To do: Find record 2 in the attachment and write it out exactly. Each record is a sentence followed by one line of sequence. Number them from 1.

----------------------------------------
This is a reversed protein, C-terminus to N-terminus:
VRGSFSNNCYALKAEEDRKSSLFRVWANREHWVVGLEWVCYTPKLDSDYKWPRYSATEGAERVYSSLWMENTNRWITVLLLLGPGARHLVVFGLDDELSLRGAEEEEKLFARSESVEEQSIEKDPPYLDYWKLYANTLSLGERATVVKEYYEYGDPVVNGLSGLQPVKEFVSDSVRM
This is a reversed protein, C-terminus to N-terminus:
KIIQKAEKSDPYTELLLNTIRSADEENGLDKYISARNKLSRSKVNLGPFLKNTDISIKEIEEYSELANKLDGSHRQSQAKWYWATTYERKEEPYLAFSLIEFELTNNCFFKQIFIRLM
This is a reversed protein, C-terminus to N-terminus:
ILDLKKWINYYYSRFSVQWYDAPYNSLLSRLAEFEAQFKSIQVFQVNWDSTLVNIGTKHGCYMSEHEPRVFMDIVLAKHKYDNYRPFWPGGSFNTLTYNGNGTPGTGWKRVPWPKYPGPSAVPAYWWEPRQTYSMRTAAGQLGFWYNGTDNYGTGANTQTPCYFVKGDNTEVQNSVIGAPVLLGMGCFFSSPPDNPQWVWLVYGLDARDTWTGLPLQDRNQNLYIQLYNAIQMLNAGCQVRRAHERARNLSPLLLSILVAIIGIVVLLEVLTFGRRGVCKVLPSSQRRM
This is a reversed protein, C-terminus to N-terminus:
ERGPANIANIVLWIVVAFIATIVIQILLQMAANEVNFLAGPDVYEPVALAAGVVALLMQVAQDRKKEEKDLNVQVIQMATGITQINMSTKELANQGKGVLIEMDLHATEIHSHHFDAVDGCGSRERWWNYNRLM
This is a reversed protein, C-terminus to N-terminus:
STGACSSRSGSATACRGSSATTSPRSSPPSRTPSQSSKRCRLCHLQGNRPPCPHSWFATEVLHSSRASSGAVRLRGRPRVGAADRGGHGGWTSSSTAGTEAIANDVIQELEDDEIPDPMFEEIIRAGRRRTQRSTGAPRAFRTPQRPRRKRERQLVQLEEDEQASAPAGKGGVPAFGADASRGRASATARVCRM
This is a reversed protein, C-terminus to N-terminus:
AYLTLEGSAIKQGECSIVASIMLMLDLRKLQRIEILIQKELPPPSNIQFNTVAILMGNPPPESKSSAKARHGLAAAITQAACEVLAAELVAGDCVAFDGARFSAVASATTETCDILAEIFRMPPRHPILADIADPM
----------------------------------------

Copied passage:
This is a reversed protein, C-terminus to N-terminus:
KIIQKAEKSDPYTELLLNTIRSADEENGLDKYISARNKLSRSKVNLGPFLKNTDISIKEIEEYSELANKLDGSHRQSQAKWYWATTYERKEEPYLAFSLIEFELTNNCFFKQIFIRLM